The cuts aren’t needed – if large corporations paid the tax they owed, or if the Robin Hood tax was implemented, the revenue from either would far exceed the savings made through cuts each year. We also don’t need to ‘rebalance’ the existing economic system or to put up with the bankers being given free reign to further cripple the country for their own personal gains, we need to address the structural and legislative failings of our economic system (check out positivemoney.org.uk for an intelligent explanation of why the UK’s current economic problems does stem from bankers greed and how this can be simply addressed) and our political system, which is now blatantly just serving the interests of the few. How can Cameron not back the Robin Hood Tax and not be held to account for so obviously not serving the best interest of the country? How is that many many more old and vulnerable people will die this year, in this ‘first world’ country, simply because they can’t afford their heating bills, while our Government does nothing to legislate against energy company greed and simply tells our already grossly stretched health and social care agencies to be ready to visit vulnerable people daily – to do what, make sure the dead bodies aren’t left undiscovered? I am all for more chalk, or any other peaceful method that people want to use to expose the UK political corruption that is causing such mass misery and that so many people (presumably many of the 49% you refer to) still can’t see for the trees!

      Reply
  2. pip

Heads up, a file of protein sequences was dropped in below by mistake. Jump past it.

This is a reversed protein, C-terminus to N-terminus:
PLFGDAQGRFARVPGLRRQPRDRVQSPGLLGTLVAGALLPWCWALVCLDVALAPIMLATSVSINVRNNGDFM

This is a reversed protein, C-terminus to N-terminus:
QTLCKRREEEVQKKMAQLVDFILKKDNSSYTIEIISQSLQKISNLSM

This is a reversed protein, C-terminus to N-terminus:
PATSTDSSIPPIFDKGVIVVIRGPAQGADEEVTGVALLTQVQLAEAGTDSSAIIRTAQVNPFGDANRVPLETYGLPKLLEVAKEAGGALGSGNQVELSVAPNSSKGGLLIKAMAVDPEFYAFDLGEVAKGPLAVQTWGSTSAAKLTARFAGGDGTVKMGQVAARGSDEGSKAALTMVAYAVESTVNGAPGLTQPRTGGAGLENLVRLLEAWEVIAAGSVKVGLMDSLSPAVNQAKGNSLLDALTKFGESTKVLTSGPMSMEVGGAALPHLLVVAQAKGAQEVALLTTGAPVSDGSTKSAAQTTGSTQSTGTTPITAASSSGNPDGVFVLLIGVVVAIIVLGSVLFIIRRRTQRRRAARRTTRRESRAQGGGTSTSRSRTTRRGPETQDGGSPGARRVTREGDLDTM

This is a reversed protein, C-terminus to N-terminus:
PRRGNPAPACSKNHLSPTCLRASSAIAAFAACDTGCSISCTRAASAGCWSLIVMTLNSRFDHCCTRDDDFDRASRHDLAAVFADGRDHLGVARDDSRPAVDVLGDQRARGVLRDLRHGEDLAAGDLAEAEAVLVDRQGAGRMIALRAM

Is Ed not doing what any good persuader does – start by addressing concerns of the critics of something, before moving on to support that same thing. ie, yes they may live in tents and need a shower BUT they’ve got a point; yes we don’t know what remedy they propose BUT their diagnosis is spot on.

    That’s a good thing, more please, especially after much of the left and Labour has stayed quiet on Occupy.

    I agree the line “We cannot leave it to the protesters to lead this debate.” would have been better as “we cannot *only* leave it to..”. But it’s also a rallying cry to all on the left and in Labour to add their voice to the aims of #occupy. Occupy isn’t about any single group of campers, protesters or activists. It’s about the ideas at it’s heart and the demand for change – the more people in power calling for that the better, no?

    Reply
    1. pip

      Actually the more I think about it the more I agree with this article – Milliband missed a trick by appearing to stand just left of the middle – even Richard Littlejohn almost did that. The language of compromise was a flaw of New Labour for it could legitimise privatisation & neo-liberalism, provided they had Bono on board and gave 1% to a ‘good cause’. Pluralism on the other hand..

      Still, good to have him loosely aligned with the general agenda tho. By referencing both 1979 and 1997 maybe he is just saying these were turning points politically, and obviously not always for the better.

      Reply
  3. James Doran

    You do realise that the article has been carefully written to ensure that a critical response comes from occupiers as well as the City?